Ocean Colour Scene

Ocean Colour Scene

Ocean Colour Scene with Shed Seven, The Bluetones, Reverend and The Makers, and Carnabells
Millennium Square, Leeds
24 July 2016

Marking twenty years since the release of Moseley Shoals Ocean Colour Scene are currently out on tour playing the album in full and doling out generous nostalgia as britpop contemporaries join them on the line up in Leeds. 

Louder Than War editor Sarah Lay reports from the second of their two Leeds dates. 

A plane flies low over the stage in Millennium Square, chem trails against the sundown clouds as it makes a descent to the nearby airport, while below a massive indie disco begins to take hold.

It’s the second Leeds date of the 20th Anniversary tour by Ocean Colour Scene for their legendary album Moseley Shoals. The late afternoon first-up bands may have nodded to the continued appeal of anthemic indie as Carnabells open and Reverend and The Makers get the crowd fully warmed up.

But it’s the top end of the bill which really pushes the audience’s buttons and gets them fully immersed in the nostalgia of 1996’s Britpop hedonism, ready for the headliners Ocean Colour Scene to play through of one of their best known and most successful albums.

The Bluetones have been out on their own 20th anniversary tour, marking the years since the release of their critically-acclaimed and well-loved debut Expecting to Fly. They are relaxed tonight and chat affably with the crowd about the gig and the city, all delivered dryly with a nod and a wink. Their biggest hits get the arms in the air sing-a-longs going and while album track A Parting Gesture is tenderly sung with heartbreaking poignancy it is 2002 single After Hours that resonates with the crowd tonight.

A toe-tapping, show tune paean to drinking it brings together the wittily literary lyrical style of the band with the very British way of romanticising the act of getting utterly, probably ill-advisedly, but generally merrily drunk. On a night where the length of the queue at the bar is as eagerly debated between strangers in the crowd as the sharing of memories and hopes for the music there is no song which better captures tonight’s atmosphere.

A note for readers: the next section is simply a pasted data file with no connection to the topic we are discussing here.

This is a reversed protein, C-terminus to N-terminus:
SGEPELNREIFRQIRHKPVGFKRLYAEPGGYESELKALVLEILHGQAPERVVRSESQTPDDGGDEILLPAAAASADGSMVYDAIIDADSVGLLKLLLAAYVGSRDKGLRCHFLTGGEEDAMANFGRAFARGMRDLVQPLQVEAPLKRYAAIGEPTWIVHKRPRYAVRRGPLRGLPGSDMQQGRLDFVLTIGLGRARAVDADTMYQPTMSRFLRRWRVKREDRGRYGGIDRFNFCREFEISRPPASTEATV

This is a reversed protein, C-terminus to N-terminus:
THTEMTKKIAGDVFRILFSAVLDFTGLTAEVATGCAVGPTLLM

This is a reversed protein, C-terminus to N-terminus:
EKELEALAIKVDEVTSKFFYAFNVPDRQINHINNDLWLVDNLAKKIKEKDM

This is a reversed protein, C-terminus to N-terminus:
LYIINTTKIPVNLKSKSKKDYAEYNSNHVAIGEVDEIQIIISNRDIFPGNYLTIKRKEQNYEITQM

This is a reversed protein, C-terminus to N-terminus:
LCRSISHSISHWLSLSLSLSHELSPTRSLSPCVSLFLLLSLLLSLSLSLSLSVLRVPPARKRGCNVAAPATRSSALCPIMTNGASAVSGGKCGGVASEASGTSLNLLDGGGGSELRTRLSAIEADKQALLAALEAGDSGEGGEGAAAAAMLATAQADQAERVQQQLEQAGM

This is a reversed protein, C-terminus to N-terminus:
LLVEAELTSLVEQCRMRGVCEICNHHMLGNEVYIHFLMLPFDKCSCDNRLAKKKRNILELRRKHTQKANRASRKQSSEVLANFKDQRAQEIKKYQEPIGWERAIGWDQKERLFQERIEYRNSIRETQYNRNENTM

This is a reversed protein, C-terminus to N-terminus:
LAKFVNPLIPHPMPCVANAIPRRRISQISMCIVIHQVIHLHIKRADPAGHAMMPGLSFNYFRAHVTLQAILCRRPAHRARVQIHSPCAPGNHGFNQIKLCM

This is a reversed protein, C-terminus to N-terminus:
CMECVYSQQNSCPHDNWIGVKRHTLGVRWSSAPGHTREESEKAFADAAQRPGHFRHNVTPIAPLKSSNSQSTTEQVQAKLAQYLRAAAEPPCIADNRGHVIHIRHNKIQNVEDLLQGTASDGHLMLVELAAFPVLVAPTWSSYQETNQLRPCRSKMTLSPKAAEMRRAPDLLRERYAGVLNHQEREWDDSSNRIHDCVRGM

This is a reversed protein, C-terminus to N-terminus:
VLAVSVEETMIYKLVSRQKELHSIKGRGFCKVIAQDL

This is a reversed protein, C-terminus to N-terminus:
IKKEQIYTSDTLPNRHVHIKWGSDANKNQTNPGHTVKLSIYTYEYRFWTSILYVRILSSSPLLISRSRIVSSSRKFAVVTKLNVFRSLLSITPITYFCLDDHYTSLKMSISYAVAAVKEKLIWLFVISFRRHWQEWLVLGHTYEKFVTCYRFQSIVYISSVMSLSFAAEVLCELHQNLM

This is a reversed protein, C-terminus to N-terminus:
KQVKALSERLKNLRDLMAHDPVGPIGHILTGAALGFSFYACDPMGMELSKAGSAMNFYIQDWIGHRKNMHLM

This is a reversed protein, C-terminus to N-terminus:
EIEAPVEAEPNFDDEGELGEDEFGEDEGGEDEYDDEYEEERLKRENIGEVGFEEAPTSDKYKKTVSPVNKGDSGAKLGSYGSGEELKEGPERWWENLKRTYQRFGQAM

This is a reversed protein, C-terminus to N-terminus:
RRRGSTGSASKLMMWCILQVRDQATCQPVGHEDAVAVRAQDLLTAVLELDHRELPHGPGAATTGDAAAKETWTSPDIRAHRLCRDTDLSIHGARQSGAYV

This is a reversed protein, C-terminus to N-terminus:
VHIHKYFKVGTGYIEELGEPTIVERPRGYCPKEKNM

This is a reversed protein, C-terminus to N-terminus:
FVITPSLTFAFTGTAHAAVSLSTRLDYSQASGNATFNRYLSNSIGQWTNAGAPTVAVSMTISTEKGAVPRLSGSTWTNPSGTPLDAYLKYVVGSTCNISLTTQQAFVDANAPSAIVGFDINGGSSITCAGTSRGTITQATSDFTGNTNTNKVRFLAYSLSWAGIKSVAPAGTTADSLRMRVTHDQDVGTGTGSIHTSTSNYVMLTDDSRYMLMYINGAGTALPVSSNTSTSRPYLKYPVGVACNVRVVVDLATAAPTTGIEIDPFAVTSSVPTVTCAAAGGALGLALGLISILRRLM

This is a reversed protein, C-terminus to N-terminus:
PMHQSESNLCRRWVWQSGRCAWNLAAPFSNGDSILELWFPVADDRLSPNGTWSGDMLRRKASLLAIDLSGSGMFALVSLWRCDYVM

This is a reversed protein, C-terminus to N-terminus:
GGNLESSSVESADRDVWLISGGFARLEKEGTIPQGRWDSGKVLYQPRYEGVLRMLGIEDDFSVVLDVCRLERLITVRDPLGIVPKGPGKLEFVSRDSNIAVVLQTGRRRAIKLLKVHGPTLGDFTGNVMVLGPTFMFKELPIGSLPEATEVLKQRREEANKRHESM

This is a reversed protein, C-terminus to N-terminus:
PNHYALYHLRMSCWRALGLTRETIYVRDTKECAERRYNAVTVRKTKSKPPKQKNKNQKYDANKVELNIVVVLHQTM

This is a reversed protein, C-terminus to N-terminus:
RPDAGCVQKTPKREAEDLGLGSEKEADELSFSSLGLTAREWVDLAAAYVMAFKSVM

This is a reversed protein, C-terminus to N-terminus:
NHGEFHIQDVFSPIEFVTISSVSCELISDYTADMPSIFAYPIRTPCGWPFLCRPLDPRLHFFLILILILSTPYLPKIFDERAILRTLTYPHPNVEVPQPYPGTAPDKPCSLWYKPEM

Shed Seven wear that mantle too; a band for dance floors and one-pint-too-many Friday nights. They are a band that give you the determined hedonism that comes from being work-weary; they are often pushed toward the ‘also rans’ pack of Britpop but time has shown this band has enduring appeal and a solid, dedicated fanbase. Whether it’s for the floor-filler of Disco Down, or being joined by The Seahorses’ Chris Helme for High Hopes, or the melancholy of Devil in Your Shoes, something special happens to an audience when Shed Seven take the stage.

Winding your way through this crowd as Chasing Rainbows hits you from the stage and echoes back from the Victorian grandeur standing sentry around the square and you will see the human connection distilled all around you. Here love between friends, rarely spoken but shown in moments like these, this shared experience of living in both past and present memories simultaneously; arms around shoulders, pints swilling down as words are bellowed up at the sky or into the next person’s ear. Further through this crowd there is the slow-motion bat of eyelashes over an absent stare as she holds her friend closer, consoles with the stroking of hair as beer tears make tracks through the glitter. And at the back a couple kiss, hands hidden in each other’s scant summer clothes. In one track you have the soundtrack to all those moments that define us, that are the memories that linger as the years fall through you.